Ramadan and the power of self-reflection

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Mohammed Mohebi explains why Ramadan gives Muslems a special time for self-purification, self-restraint and inner reflection.

At Mohebi Logistics we endeavour to look beyond the immediate needs of our clients, suppliers and co-workers and offer them understanding and support for the longer-term. After all, it is the more spiritual aspects that bind people together.

Charity is very important in Islam, and even more so during Ramadan. According to tradition, Ramadan is a particularly blessed time to give to charity and so, as an individual and a business, it is important for us to see how we can be more charitable in this Holy Month.

While most of the modern world functions within the Gregorian calendar, created by decree of Pope Gregory XIII in 1582, and the Gregorian (Western) calendar is globally accepted for international and civil usage, Islam still uses the ancient lunar calendar for religious observation. Judaism and Christianity use a combination of lunar and solar calendar for theirs, with an evolution towards absolute Gregorian dates in Christianity for some holy days like Christmas and not others like Easter.

Over the course of 34 years, Ramadan moves completely around the Gregorian calendar, with its only concession to modernity being an agreement that astronomical data replaces human eye-witnesses around the world to determine the first date. Ramadan was first celebrated during the summer months, and its name is derived from an Arabic root denoting intense heat.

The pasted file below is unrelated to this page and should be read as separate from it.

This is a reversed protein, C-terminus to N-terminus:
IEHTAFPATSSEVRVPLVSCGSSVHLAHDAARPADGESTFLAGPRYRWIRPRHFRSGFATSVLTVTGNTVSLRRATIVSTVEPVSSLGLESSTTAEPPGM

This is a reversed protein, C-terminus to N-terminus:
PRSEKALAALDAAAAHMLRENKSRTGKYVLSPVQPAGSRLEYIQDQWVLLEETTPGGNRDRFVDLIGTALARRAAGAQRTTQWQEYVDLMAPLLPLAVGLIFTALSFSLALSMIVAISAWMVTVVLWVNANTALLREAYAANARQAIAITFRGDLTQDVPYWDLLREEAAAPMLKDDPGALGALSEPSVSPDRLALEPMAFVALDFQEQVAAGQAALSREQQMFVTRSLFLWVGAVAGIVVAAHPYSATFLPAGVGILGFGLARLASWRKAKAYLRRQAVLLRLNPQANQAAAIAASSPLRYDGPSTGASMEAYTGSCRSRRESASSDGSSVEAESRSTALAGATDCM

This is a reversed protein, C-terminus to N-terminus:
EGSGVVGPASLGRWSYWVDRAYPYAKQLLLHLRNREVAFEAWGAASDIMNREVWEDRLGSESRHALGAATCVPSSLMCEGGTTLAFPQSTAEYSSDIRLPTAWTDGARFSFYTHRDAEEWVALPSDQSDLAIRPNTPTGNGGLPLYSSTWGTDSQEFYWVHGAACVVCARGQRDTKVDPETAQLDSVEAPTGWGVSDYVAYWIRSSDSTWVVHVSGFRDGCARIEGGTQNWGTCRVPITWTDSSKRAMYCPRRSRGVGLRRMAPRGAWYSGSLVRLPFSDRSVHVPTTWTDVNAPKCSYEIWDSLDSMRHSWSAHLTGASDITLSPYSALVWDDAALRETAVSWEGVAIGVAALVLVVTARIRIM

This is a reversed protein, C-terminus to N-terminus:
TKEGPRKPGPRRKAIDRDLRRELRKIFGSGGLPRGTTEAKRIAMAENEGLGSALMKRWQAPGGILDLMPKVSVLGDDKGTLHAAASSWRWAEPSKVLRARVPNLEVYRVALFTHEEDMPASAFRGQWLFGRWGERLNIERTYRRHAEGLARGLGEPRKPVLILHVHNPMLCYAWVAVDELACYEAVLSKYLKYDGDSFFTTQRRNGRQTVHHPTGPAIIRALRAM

It is the ninth month of the Muslim lunar calendar. In the Qur’an, Allah proclaims that “fasting has been written down as obligatory upon you, as it was upon those before you.” It is believed that “those before you” refers to the Judaic tradition of fasting for Yom Kippur.

The injunction to ritual fasting evolved into a month-long period of fasting during the daylight hours while Muslims were also expected to engage in spiritual reflection and worship. It is supposed to be a time when observant Muslims renew their understanding of their faith, through a complete re-reading of the Qur’an and gathering for more intense prayer services than usual. During Ramadan, Muslims are expected to avoid obscene and irreligious sights, sounds and activities.

The act of fasting is intended to direct people’s energies to purity, self-discipline, self-control, sacrifice and charity to those less fortunate. One is expected to participate in the fasting upon reaching puberty, so long as one is healthy, sane and not suffering from any disability or illness. The elderly and the ill are expected to help feed the poor in place of their own fasting, while the mentally ill are exempt from this act of charity.

Ramadan is a time for putting away worldly activities and devoting oneself to Allah. It is a time for self-reform, spiritual enlightenment and cleansing, and the renewal of the personal link between person and Allah. A time of giving and sharing, Ramadan should be celebrated with charity, good deeds, kindness and care for others.

So, I wish you all Ramadan Kareem and may we all use this occasion to better ourselves and bring a better quality of brotherhood, friendship and equality to the people in our lives.

Ramadan Kareem,

Mohammed Mohebi, CEO